The Norwegian University of Life Sciences (Norwegian: Norges miljø- og biovitenskapelige universitet, NMBU) is a public university located in Ås, Norway.
It is located at Ås in Akershus, near Oslo, and at Adamstuen in Oslo and has around 5000 students. The university is known for its beautiful campuses, with spectacular, big and old trees, as well as ponds, flowers and bushes.
Research at NMBU includes basic research and applied research, providing a foundation for education, research training and research geared towards the private sector.
Research is mainly focused on Environmental Sciences, Veterinary medicine, Food Science, Biotechnology, Aquaculture and Business Development. It also has a strong interdisciplinary and international approach.
There is a strong link between research and the NMBU study programs; students at the Master and PhD level are often involved in many research activities. Research is also a joint venture between research institutes in Ås. Together, the university and the institutions represent the largest research environments for life sciences in Norway.
NMBU is also active through national alliances with other institutions and through institutional partnerships with universities in developing countries. NMBU’s health-related research is linked to healthy food, clean water and the environment and the many related challenges in developing countries.
The Latest Updated Research News:
Norwegian University of Life Sciences (NMBU) research articles from Innovation Toronto
Breakthrough could help address growing demand for the staple that already provides a fifth of global caloric intake.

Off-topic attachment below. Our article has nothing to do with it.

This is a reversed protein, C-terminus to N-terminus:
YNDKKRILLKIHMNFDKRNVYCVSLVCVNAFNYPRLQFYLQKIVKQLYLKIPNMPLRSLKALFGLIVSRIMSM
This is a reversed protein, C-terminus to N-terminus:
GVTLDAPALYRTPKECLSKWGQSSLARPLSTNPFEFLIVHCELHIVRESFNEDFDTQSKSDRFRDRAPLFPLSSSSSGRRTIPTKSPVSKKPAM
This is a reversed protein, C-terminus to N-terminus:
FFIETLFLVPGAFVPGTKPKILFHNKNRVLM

An international team of scientists has identified a gene that can prevent some of the most significant wheat diseases—creating the potential to save more than a billion dollars in lost production in Australia each year.
Estimates put potential losses from wheat rust diseases in Australia alone at more than one-and-a-half billion dollars each year.Associate Professor Harbans Bariana
The findings should have wide-reaching ramifications, with wheat already providing a fifth of global caloric intake and set to spike in the next 50 years.
A gene that can prevent some of the most important wheat diseases has been identified—creating the potential to save more than a billion dollars in lost production in Australia each year.
In a global collaboration including the University of Sydney’s Plant Breeding Institute (PBI), the CSIRO, CIMMYT (Mexico), University of Newcastle, Chinese Academy of Sciences and the Norwegian University of Life Sciences, the gene Lr67 has been identified as providing resistance to three of the most important wheat rust diseases, along with powdery mildew, a significant disease in Norway.
The findings, published today in Nature Genetics, should have wide-reaching ramifications, with wheat already providing a fifth of global caloric intake and set to spike in the next 50 years.